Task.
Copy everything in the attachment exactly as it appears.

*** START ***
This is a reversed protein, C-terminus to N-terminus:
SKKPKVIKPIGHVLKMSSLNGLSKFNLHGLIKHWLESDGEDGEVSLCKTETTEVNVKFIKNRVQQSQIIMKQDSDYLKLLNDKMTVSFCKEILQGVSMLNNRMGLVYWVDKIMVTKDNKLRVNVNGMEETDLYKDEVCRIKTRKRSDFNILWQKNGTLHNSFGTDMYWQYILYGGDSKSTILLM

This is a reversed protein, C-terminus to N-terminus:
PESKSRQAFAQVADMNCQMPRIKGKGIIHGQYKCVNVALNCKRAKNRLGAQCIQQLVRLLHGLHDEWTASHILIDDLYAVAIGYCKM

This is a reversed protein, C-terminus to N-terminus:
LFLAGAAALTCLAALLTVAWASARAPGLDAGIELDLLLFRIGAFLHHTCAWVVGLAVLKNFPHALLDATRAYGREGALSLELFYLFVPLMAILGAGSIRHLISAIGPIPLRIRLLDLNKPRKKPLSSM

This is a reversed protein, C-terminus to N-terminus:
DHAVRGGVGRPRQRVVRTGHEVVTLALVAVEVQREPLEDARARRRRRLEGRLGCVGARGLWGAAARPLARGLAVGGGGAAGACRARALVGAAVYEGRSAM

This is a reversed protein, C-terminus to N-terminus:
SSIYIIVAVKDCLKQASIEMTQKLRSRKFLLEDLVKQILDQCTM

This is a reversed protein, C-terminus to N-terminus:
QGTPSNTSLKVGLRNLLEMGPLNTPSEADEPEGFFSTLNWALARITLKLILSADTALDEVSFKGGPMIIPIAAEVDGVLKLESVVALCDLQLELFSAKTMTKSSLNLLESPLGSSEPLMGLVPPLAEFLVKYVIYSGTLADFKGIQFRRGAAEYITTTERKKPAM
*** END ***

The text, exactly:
This is a reversed protein, C-terminus to N-terminus:
SKKPKVIKPIGHVLKMSSLNGLSKFNLHGLIKHWLESDGEDGEVSLCKTETTEVNVKFIKNRVQQSQIIMKQDSDYLKLLNDKMTVSFCKEILQGVSMLNNRMGLVYWVDKIMVTKDNKLRVNVNGMEETDLYKDEVCRIKTRKRSDFNILWQKNGTLHNSFGTDMYWQYILYGGDSKSTILLM

This is a reversed protein, C-terminus to N-terminus:
PESKSRQAFAQVADMNCQMPRIKGKGIIHGQYKCVNVALNCKRAKNRLGAQCIQQLVRLLHGLHDEWTASHILIDDLYAVAIGYCKM

This is a reversed protein, C-terminus to N-terminus:
LFLAGAAALTCLAALLTVAWASARAPGLDAGIELDLLLFRIGAFLHHTCAWVVGLAVLKNFPHALLDATRAYGREGALSLELFYLFVPLMAILGAGSIRHLISAIGPIPLRIRLLDLNKPRKKPLSSM

This is a reversed protein, C-terminus to N-terminus:
DHAVRGGVGRPRQRVVRTGHEVVTLALVAVEVQREPLEDARARRRRRLEGRLGCVGARGLWGAAARPLARGLAVGGGGAAGACRARALVGAAVYEGRSAM

This is a reversed protein, C-terminus to N-terminus:
SSIYIIVAVKDCLKQASIEMTQKLRSRKFLLEDLVKQILDQCTM

This is a reversed protein, C-terminus to N-terminus:
QGTPSNTSLKVGLRNLLEMGPLNTPSEADEPEGFFSTLNWALARITLKLILSADTALDEVSFKGGPMIIPIAAEVDGVLKLESVVALCDLQLELFSAKTMTKSSLNLLESPLGSSEPLMGLVPPLAEFLVKYVIYSGTLADFKGIQFRRGAAEYITTTERKKPAM